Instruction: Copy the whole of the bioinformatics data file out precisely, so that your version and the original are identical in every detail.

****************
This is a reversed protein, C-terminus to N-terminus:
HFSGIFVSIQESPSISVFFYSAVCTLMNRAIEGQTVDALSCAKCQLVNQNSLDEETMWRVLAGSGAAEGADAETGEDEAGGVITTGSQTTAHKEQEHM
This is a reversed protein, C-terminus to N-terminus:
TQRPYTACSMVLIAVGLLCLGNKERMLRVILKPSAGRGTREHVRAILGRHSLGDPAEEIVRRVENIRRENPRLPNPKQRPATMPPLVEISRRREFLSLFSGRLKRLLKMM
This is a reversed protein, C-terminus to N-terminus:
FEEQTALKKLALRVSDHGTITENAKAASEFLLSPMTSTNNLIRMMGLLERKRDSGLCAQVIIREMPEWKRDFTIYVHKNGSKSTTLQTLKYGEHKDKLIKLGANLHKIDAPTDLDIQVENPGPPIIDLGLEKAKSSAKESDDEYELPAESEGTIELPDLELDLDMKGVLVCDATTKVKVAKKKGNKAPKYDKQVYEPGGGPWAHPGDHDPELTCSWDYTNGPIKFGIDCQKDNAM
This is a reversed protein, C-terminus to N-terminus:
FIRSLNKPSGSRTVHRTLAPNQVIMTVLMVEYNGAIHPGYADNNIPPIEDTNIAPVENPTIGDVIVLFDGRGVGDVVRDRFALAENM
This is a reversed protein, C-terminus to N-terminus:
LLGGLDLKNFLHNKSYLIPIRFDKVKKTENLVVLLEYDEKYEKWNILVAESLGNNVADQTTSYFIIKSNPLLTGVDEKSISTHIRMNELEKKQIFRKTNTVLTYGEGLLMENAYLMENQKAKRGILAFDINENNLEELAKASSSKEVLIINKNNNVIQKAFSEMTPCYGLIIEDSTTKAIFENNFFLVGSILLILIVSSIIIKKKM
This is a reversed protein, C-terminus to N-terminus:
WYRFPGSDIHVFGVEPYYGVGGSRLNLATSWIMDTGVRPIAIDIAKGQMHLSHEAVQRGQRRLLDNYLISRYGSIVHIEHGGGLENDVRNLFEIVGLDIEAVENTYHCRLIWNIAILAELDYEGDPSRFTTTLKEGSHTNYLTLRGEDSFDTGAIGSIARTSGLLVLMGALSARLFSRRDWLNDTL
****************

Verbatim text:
This is a reversed protein, C-terminus to N-terminus:
HFSGIFVSIQESPSISVFFYSAVCTLMNRAIEGQTVDALSCAKCQLVNQNSLDEETMWRVLAGSGAAEGADAETGEDEAGGVITTGSQTTAHKEQEHM
This is a reversed protein, C-terminus to N-terminus:
TQRPYTACSMVLIAVGLLCLGNKERMLRVILKPSAGRGTREHVRAILGRHSLGDPAEEIVRRVENIRRENPRLPNPKQRPATMPPLVEISRRREFLSLFSGRLKRLLKMM
This is a reversed protein, C-terminus to N-terminus:
FEEQTALKKLALRVSDHGTITENAKAASEFLLSPMTSTNNLIRMMGLLERKRDSGLCAQVIIREMPEWKRDFTIYVHKNGSKSTTLQTLKYGEHKDKLIKLGANLHKIDAPTDLDIQVENPGPPIIDLGLEKAKSSAKESDDEYELPAESEGTIELPDLELDLDMKGVLVCDATTKVKVAKKKGNKAPKYDKQVYEPGGGPWAHPGDHDPELTCSWDYTNGPIKFGIDCQKDNAM
This is a reversed protein, C-terminus to N-terminus:
FIRSLNKPSGSRTVHRTLAPNQVIMTVLMVEYNGAIHPGYADNNIPPIEDTNIAPVENPTIGDVIVLFDGRGVGDVVRDRFALAENM
This is a reversed protein, C-terminus to N-terminus:
LLGGLDLKNFLHNKSYLIPIRFDKVKKTENLVVLLEYDEKYEKWNILVAESLGNNVADQTTSYFIIKSNPLLTGVDEKSISTHIRMNELEKKQIFRKTNTVLTYGEGLLMENAYLMENQKAKRGILAFDINENNLEELAKASSSKEVLIINKNNNVIQKAFSEMTPCYGLIIEDSTTKAIFENNFFLVGSILLILIVSSIIIKKKM
This is a reversed protein, C-terminus to N-terminus:
WYRFPGSDIHVFGVEPYYGVGGSRLNLATSWIMDTGVRPIAIDIAKGQMHLSHEAVQRGQRRLLDNYLISRYGSIVHIEHGGGLENDVRNLFEIVGLDIEAVENTYHCRLIWNIAILAELDYEGDPSRFTTTLKEGSHTNYLTLRGEDSFDTGAIGSIARTSGLLVLMGALSARLFSRRDWLNDTL